If you’re like me, you’ve spent most of the morning watching the coverage of the tragedy at the theater in Colorado. It’s sad to know that things like this can happen, and that life is so fragile.
As I watch the coverage, I feel the anxiety build inside of me, the fear of losing somebody close to me or my own life in such a situation. Something that seems to be truly random, and out of our hands.
But that’s it, it’s just random. Beyond living our entire lives in a shell, I don’t know that there’s any way to protect yourself from something so unpredictable.
Coverage of events like this often leave me looking for a distraction, on a sub-concious level. That distraction can be life-consuming, like immersing myself in unproductive things on the internet, going shopping to take my mind off of things, or just feeling helpless and out of control, and losing valuable time to fear.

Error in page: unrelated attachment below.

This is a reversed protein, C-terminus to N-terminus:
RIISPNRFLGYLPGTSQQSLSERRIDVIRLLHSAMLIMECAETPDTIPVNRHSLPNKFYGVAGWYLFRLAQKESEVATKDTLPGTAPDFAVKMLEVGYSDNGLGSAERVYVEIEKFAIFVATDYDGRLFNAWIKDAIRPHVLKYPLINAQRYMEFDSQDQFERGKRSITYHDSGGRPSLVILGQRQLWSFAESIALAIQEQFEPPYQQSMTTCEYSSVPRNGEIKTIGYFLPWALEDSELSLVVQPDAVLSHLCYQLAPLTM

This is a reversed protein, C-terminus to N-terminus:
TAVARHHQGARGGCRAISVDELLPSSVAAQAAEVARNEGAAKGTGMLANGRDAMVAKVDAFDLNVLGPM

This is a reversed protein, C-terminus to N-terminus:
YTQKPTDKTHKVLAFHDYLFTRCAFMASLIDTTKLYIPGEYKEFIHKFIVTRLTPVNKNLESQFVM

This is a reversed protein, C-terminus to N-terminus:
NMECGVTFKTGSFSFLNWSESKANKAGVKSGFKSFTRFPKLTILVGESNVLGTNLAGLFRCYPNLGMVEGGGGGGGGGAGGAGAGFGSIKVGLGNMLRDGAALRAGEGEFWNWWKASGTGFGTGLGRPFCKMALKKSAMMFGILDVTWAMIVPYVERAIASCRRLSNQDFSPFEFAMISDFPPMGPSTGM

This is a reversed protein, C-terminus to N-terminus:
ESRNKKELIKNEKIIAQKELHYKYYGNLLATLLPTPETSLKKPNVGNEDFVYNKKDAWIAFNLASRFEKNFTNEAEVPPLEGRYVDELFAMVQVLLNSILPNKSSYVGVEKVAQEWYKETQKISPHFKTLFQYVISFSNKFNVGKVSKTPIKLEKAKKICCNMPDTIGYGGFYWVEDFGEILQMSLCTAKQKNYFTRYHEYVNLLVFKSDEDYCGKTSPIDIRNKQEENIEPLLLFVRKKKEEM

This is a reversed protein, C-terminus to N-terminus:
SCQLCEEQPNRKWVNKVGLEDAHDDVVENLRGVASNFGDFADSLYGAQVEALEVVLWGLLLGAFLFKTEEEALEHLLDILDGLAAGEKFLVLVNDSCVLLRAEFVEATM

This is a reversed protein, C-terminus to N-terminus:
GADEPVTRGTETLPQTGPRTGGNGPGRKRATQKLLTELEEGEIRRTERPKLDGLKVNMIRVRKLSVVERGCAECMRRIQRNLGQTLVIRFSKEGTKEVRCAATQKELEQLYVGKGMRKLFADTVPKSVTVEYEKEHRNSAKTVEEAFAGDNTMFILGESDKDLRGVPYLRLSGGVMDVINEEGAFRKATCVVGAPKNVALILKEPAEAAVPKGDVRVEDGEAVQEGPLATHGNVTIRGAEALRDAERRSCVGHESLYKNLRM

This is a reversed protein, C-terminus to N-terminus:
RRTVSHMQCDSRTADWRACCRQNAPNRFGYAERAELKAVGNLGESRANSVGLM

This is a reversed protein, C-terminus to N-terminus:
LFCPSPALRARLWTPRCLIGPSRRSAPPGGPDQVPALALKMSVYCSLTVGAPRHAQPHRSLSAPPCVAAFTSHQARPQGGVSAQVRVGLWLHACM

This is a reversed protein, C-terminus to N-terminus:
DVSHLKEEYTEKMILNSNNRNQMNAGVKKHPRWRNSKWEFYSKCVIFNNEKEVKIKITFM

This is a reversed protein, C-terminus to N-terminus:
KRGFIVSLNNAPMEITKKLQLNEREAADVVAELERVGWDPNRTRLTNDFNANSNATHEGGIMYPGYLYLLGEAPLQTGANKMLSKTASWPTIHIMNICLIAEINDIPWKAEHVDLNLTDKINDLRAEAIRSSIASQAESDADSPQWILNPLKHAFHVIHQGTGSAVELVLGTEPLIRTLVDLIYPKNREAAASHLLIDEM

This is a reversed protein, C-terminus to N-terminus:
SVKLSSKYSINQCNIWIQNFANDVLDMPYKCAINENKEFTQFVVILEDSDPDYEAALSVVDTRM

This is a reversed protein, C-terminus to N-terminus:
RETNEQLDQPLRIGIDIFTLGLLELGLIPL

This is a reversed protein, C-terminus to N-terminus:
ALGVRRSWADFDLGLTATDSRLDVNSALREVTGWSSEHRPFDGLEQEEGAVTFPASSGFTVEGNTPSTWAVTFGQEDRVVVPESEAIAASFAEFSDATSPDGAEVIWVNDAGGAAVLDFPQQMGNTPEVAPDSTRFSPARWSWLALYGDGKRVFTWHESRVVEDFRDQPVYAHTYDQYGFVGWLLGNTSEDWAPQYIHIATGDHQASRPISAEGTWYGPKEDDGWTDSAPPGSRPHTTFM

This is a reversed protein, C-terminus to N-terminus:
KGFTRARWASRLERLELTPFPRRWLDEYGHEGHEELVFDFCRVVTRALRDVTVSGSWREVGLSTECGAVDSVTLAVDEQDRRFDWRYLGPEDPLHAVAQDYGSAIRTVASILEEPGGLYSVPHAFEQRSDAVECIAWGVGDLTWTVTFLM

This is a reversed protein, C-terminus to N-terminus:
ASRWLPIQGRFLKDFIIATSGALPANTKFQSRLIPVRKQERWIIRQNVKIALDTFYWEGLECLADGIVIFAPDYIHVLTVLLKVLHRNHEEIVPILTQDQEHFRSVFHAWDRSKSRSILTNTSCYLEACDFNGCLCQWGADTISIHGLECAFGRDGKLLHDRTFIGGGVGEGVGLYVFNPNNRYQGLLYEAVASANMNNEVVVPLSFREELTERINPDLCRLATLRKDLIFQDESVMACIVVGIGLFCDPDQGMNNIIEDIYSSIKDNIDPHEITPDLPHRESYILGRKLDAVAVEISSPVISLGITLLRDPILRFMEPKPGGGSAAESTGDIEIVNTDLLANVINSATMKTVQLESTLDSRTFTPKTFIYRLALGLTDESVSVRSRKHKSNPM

By now, you may be asking: what does any of the above have to do with financial planning?
I had a great meeting last night with new clients, where we were discussing how important family is to them and some relationships that they’d like to invest more time in. I believe that’s a pretty universal feeling, none of us feel like we’re spending as much time with our loved ones as we would like. So in response to tragedies like this, I suggest the following.
Reach out to someone. Call the friend, aunt, or cousin that you’ve been meaning to reach out to. Find out how they are doing, and share the events of your life with them. Email someone you haven’t seen in a while and schedule coffee, dinner, or drinks. Find a way to break away from the negative news that surrounds us on a day like today and put some energy into the people that you would miss and who would miss you if you couldn’t see them tomorrow. Spend your time and money on your family and friends, on creating the connections that make life worth living.